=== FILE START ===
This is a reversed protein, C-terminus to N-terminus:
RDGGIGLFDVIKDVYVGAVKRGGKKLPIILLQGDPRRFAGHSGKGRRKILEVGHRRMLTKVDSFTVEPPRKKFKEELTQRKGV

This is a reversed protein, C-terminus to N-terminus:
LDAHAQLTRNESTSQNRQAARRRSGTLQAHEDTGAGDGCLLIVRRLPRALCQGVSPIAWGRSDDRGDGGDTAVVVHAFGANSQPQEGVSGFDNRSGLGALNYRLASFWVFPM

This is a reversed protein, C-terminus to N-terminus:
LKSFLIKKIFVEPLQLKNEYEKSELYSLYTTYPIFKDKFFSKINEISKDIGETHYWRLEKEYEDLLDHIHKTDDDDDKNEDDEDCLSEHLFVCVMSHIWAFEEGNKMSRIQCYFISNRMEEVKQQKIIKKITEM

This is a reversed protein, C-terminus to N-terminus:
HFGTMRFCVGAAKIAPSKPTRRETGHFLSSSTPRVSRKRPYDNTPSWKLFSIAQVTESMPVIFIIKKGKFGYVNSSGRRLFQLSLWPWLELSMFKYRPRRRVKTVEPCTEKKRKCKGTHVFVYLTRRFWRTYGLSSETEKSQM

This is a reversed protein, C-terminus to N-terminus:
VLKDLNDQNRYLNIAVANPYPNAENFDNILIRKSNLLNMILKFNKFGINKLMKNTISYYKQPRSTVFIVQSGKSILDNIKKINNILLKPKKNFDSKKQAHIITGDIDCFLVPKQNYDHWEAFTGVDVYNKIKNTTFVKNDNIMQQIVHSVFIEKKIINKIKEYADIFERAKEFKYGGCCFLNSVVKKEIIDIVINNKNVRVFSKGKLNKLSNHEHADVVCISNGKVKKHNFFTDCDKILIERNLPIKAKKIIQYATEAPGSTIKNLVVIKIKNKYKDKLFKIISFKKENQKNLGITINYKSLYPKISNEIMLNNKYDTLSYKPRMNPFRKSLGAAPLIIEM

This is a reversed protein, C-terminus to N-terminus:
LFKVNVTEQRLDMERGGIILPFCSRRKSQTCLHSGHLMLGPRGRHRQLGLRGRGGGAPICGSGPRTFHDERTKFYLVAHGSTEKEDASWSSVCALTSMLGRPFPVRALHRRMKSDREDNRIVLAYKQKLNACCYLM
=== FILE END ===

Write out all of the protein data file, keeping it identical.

This is a reversed protein, C-terminus to N-terminus:
RDGGIGLFDVIKDVYVGAVKRGGKKLPIILLQGDPRRFAGHSGKGRRKILEVGHRRMLTKVDSFTVEPPRKKFKEELTQRKGV

This is a reversed protein, C-terminus to N-terminus:
LDAHAQLTRNESTSQNRQAARRRSGTLQAHEDTGAGDGCLLIVRRLPRALCQGVSPIAWGRSDDRGDGGDTAVVVHAFGANSQPQEGVSGFDNRSGLGALNYRLASFWVFPM

This is a reversed protein, C-terminus to N-terminus:
LKSFLIKKIFVEPLQLKNEYEKSELYSLYTTYPIFKDKFFSKINEISKDIGETHYWRLEKEYEDLLDHIHKTDDDDDKNEDDEDCLSEHLFVCVMSHIWAFEEGNKMSRIQCYFISNRMEEVKQQKIIKKITEM

This is a reversed protein, C-terminus to N-terminus:
HFGTMRFCVGAAKIAPSKPTRRETGHFLSSSTPRVSRKRPYDNTPSWKLFSIAQVTESMPVIFIIKKGKFGYVNSSGRRLFQLSLWPWLELSMFKYRPRRRVKTVEPCTEKKRKCKGTHVFVYLTRRFWRTYGLSSETEKSQM

This is a reversed protein, C-terminus to N-terminus:
VLKDLNDQNRYLNIAVANPYPNAENFDNILIRKSNLLNMILKFNKFGINKLMKNTISYYKQPRSTVFIVQSGKSILDNIKKINNILLKPKKNFDSKKQAHIITGDIDCFLVPKQNYDHWEAFTGVDVYNKIKNTTFVKNDNIMQQIVHSVFIEKKIINKIKEYADIFERAKEFKYGGCCFLNSVVKKEIIDIVINNKNVRVFSKGKLNKLSNHEHADVVCISNGKVKKHNFFTDCDKILIERNLPIKAKKIIQYATEAPGSTIKNLVVIKIKNKYKDKLFKIISFKKENQKNLGITINYKSLYPKISNEIMLNNKYDTLSYKPRMNPFRKSLGAAPLIIEM

This is a reversed protein, C-terminus to N-terminus:
LFKVNVTEQRLDMERGGIILPFCSRRKSQTCLHSGHLMLGPRGRHRQLGLRGRGGGAPICGSGPRTFHDERTKFYLVAHGSTEKEDASWSSVCALTSMLGRPFPVRALHRRMKSDREDNRIVLAYKQKLNACCYLM